* TOP 3 SCREENS BLEND: Currently using High_Relative_Value, VG_Horse, and Low_PS+. Turnover every 3 weeks. Allocation gated by state of BearCatchers and US Small Caps asset class absolute momentum conditions. Allocation is part of the GTAA-6 above (currently 5% of total portfolio value).
* STS(NSB) with 20% of equity allocation

(I also allocated 10% to Saul Saas-stocks for part of the year. I caught a near-double bubble in Q1 through Q2, and bailed when the entire sector sold off severely in early September. Using reasonable stops I protected a majority of the gains; I've been around long enough to see institutional herd behavior bubbles and then mass exits in hot sectors.)

* Capital Preservation: check
* ROI at least that of inflation: check
* Keep pace with 60/40 US: 3y yes-ish, 2019 no.
* Stretch: 8% ROI annually: check

* When Preferreds are not under pressure, use PGX (a better lower expense ETF than PFF) in lieu of cash/money market. 5.3% yield.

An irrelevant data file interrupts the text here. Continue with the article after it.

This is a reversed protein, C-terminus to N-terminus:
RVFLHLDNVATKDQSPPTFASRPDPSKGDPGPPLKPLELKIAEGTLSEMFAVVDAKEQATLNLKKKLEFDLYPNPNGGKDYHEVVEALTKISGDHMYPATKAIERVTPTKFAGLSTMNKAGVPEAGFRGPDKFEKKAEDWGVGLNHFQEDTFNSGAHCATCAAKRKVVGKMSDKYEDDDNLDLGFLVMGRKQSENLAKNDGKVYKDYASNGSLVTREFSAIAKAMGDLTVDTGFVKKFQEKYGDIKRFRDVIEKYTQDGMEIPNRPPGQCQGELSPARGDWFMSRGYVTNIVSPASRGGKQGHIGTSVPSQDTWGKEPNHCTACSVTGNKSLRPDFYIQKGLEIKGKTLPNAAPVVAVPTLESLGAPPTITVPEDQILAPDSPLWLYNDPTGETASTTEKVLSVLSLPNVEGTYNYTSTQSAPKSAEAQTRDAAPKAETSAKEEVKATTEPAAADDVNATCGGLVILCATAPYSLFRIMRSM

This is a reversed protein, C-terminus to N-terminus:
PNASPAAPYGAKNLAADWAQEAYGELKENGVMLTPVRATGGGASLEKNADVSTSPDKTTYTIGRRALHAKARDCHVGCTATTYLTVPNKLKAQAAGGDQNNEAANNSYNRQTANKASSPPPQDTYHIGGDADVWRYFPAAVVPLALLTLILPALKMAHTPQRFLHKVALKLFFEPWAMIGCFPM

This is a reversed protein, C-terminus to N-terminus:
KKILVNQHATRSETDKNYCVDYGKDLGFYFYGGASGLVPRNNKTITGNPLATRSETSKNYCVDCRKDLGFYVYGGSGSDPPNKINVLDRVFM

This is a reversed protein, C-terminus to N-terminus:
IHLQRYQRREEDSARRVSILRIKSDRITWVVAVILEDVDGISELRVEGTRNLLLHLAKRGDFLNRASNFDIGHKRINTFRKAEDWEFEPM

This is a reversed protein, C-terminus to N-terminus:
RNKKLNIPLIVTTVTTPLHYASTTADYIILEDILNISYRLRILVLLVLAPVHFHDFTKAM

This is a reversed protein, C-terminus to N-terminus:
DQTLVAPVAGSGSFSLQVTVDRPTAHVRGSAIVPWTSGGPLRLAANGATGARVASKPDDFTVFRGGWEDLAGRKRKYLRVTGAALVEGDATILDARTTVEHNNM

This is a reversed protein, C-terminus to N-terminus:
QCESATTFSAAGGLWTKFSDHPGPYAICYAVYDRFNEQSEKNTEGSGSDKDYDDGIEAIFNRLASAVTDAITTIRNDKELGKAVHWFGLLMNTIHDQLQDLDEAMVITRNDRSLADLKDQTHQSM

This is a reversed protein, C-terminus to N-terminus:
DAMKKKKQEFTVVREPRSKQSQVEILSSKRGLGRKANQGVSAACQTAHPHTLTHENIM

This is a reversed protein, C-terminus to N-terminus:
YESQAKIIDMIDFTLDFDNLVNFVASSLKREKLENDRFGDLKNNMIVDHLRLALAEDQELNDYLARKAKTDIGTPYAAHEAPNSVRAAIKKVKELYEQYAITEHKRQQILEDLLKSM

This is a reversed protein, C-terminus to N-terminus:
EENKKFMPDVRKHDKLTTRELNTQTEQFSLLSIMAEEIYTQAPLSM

* Change my performance benchmark to a 60/40 global instead of just 60/40 US; watch VBINX & the stock indexes, remembering that ”trying to beat a benchmark index is a fool’s errand, best left to fools.”
* some backtester reruns on SIPRO in January to refresh the quality indicators on these and other top candidates, which may lead to different screen choices. Any and all community sharing of recent results & backtests welcome!
* dropped Fidelity Sector Momentum
* avoid the temptation to take on more US large cap exposure because it's going up the most.

Anecdote from todays WSJ: “Stocks around the world are set to close out one of their best years over the past decade, defying money managers who began 2019 expecting threats from the U.S.-China trade fight to slowing growth to upend the bull market.
.... Just 12 months ago, the mood was far dimmer.  The global economy was weakening; stocks, bonds and commodities were falling in tandem; and money managers worried the Federal Reserve’s interest-rate increases would turn an economic slowdown into a protracted downturn.

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Above all - best wishes to everyone for a safe, prosperous 2019!